The law compels automobile drivers to dim the upper lights when meeting and passing others on the highway.

The Archbold Fire Department turned out in uniform to honor their old comrade George Mayer, Saturday. The funeral was held at the Missionary Church by Rev. Amstutz.

The state demonstrator for the Home Baking Clubs will give demonstrations in Archbold and German Township, Tuesday, June 12, at 9 am. Misses Vera Lane and Mabel Nofzinger are leaders of the clubs.

Jonothan Nofziger has the contract to put down one mile of asphalt pavement through Pettisville. Price: $10,666.66. It is a county job.

Edward Weldy of near Mina bought a horse and buggy of Frank Weaver, 17, of Edgerton for $5. Both are in jail. The horse was stolen.

The night lamp in the Stotzer Building exploded and burned a sack as well as part of a benchboard. Citizens happened to see it in time to prevent a serious fire.

German flyers raided London last week, dropping bombs that killed 97 and injured 437.

Friday, June 22, 1917

Archbold businessmen who had attractions advertised found business good last week. Archbold trade is growing in popularity. It is the live businessman that brings trade to town.

J.K. Miller, the junk man, bought six automobiles in southern Michigan and is bringing them to Archbold. Some of the cars are nearly as big as a barn.

That was a real storm that came from the northwest, Tuesday afternoon. The banks of black, threatening clouds scurried overhead, casting gloom over the landscape. It was followed by a downpour of rain that filled the gutters, ran over sidewalks and flooded cellars and gardens. The storm did little damage to standing corn, as there is very little corn standing.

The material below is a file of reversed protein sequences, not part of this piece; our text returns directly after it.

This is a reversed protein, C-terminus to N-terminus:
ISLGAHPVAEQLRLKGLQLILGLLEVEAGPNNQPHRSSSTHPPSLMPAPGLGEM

The Franklin Township Board of Education has voted to put all of its school buildings in good repair, paint them and add suffi- cient and suitable seats to accommodate the children. Many other township boards have made a tour of inspection of their school plants and are planning repairs and improvements.

Gerold Spoerli climbed the water tower and placed a flag on the top. The Stars and Stripes now float from the highest point in Archbold.

The American Woodworking Company of Archbold has been compelled to refuse several very profitable orders because of lack of capital. If it could have filled the orders, it could have given employment to local citizens. The money would have circulated in the village and the benefit would have been general. Let’s boost what we have and then others will feel like locating here.